Advancing Healthy Communities: How to Sustain the Momentum
Sustaining momentum after the close of a project can often feel like a daunting task, particularly when facing limited resources and competing demands. But sustainability is more than finding that next grant.
On July 12, planners and public health professionals came together to discuss the importance of sustainability in the final session of the Planners4Health curriculum series.
Rachel Bennett and Sandra Viera from Prevention Institute led the discussion, articulating key elements for communities to consider when approaching sustainability:
Engage and support leadership building in the community
Increase the capacity to engage in policy, systems, and environmental change
Build multisector/multi-field partnerships
Make the case to decision makers and funders about the ongoing value of the work
Shauneequa Owusu of ChangeLab Solutions continued the conversation, sharing her work supporting the East Harlem Community Alliance's initiative to advance age-friendly places. The coalition in East Harlem prioritized a participatory approach to the planning process, leveraging a health in all policies strategy to ensure the work launched during the project would continue.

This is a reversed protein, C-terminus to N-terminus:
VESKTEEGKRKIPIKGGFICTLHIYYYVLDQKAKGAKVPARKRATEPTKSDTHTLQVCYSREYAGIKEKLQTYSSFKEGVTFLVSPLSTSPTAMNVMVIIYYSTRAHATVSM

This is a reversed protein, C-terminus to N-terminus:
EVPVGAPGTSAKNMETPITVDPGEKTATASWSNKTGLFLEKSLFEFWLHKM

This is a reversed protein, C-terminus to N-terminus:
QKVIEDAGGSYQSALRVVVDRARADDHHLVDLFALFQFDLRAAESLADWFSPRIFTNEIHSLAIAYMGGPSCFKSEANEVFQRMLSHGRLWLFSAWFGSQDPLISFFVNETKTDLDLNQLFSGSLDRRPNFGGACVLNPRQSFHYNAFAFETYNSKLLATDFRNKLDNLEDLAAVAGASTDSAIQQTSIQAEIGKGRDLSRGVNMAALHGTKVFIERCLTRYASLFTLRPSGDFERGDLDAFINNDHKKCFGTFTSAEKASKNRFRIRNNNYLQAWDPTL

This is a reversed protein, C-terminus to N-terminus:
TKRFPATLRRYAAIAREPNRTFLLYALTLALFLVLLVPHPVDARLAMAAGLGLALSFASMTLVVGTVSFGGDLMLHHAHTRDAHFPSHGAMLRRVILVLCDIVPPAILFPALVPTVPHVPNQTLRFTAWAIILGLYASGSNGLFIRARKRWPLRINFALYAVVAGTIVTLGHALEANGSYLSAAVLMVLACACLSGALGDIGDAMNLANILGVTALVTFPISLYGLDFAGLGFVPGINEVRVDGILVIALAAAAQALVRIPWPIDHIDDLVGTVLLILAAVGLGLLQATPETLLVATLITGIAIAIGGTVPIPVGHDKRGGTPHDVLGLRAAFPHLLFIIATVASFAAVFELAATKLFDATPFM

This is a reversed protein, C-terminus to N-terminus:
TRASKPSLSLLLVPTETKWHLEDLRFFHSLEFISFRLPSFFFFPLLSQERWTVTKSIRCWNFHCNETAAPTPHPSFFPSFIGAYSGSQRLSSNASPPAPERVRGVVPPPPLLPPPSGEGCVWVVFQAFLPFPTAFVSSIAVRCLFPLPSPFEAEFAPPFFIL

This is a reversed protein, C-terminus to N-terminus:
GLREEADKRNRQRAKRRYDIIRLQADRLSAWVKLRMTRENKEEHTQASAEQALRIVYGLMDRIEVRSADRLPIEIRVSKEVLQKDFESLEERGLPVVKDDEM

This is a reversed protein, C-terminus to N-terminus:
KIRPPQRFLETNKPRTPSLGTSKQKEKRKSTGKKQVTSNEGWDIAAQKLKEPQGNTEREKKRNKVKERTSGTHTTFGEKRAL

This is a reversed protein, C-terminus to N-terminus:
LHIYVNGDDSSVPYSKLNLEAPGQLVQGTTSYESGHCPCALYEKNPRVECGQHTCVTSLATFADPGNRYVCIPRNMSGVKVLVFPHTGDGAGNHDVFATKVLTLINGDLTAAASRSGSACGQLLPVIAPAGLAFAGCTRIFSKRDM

The final portion of the webinar highlighted partnerships as an essential vehicle for sustainability. Launched in April 2017, the Joint Call to Action to Promote Healthy Communities brings together eight national organizations, calling upon members to collaborate with one another to create healthier, more equitable communities.
Rachel Banner from the National Recreation and Park Association, Shawn Balon from the American Society of Landscape Architects, Katherine Robb from the American Public Health Association, and Matthew Welker from the American Institute of Architects, shared their respective approaches to advancing healthy communities through professional associations.
Top image: Members of Bike Ajo, the Plan4Health project in Ajo, Arizona, prepare for a bike trip. Photo courtesy Bike Ajo.
About the Author
Elizabeth Hartig is project associate for APA's Planning and Community Health Center.